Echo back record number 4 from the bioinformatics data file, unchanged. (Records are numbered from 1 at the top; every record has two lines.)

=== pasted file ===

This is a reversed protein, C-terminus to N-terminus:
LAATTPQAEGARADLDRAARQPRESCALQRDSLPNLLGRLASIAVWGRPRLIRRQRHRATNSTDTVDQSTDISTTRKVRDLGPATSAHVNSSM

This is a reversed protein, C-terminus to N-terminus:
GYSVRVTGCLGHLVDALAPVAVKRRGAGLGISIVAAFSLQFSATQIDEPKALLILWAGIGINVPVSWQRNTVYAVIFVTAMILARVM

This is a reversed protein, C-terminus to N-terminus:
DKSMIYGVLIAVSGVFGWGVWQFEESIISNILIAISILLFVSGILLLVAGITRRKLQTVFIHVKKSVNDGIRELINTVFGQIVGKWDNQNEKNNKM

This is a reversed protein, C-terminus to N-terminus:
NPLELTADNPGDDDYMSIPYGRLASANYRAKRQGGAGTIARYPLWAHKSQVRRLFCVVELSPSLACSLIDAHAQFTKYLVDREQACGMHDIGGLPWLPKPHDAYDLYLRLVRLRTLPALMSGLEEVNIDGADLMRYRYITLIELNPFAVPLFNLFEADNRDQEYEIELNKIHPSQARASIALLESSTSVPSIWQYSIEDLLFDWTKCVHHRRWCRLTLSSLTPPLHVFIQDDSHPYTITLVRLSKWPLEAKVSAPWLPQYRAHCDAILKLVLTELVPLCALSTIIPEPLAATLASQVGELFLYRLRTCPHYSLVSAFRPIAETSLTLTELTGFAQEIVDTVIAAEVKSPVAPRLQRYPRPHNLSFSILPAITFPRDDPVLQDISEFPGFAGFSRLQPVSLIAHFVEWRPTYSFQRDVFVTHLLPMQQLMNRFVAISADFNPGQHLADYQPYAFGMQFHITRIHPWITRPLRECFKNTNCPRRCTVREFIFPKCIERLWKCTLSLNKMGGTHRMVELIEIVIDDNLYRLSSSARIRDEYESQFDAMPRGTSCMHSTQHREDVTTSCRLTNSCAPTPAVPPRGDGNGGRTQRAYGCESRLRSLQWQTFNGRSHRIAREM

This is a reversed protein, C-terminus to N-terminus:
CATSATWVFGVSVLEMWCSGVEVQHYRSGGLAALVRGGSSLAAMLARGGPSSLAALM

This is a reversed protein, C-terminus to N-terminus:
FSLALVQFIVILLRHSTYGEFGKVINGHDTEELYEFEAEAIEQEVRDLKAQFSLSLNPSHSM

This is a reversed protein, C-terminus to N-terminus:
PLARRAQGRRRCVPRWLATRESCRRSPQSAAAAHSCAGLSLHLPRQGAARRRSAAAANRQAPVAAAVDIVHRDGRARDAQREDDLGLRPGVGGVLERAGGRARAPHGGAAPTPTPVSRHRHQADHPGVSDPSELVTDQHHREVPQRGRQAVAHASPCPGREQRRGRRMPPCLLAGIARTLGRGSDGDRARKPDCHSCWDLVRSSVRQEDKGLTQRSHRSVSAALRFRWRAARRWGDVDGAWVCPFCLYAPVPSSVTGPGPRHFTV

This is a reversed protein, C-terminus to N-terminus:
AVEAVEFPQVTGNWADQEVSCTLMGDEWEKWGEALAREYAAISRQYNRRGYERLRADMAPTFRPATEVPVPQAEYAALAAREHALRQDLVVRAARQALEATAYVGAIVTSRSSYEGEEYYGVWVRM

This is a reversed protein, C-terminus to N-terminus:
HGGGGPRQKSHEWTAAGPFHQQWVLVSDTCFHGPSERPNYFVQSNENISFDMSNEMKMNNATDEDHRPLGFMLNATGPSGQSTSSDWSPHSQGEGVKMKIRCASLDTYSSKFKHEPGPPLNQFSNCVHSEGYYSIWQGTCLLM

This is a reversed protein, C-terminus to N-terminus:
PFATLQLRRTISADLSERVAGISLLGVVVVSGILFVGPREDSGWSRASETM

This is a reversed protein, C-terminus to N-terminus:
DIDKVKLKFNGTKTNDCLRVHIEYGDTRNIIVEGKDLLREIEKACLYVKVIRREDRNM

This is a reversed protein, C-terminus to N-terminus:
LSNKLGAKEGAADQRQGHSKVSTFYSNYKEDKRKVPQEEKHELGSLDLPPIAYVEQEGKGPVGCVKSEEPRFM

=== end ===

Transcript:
This is a reversed protein, C-terminus to N-terminus:
NPLELTADNPGDDDYMSIPYGRLASANYRAKRQGGAGTIARYPLWAHKSQVRRLFCVVELSPSLACSLIDAHAQFTKYLVDREQACGMHDIGGLPWLPKPHDAYDLYLRLVRLRTLPALMSGLEEVNIDGADLMRYRYITLIELNPFAVPLFNLFEADNRDQEYEIELNKIHPSQARASIALLESSTSVPSIWQYSIEDLLFDWTKCVHHRRWCRLTLSSLTPPLHVFIQDDSHPYTITLVRLSKWPLEAKVSAPWLPQYRAHCDAILKLVLTELVPLCALSTIIPEPLAATLASQVGELFLYRLRTCPHYSLVSAFRPIAETSLTLTELTGFAQEIVDTVIAAEVKSPVAPRLQRYPRPHNLSFSILPAITFPRDDPVLQDISEFPGFAGFSRLQPVSLIAHFVEWRPTYSFQRDVFVTHLLPMQQLMNRFVAISADFNPGQHLADYQPYAFGMQFHITRIHPWITRPLRECFKNTNCPRRCTVREFIFPKCIERLWKCTLSLNKMGGTHRMVELIEIVIDDNLYRLSSSARIRDEYESQFDAMPRGTSCMHSTQHREDVTTSCRLTNSCAPTPAVPPRGDGNGGRTQRAYGCESRLRSLQWQTFNGRSHRIAREM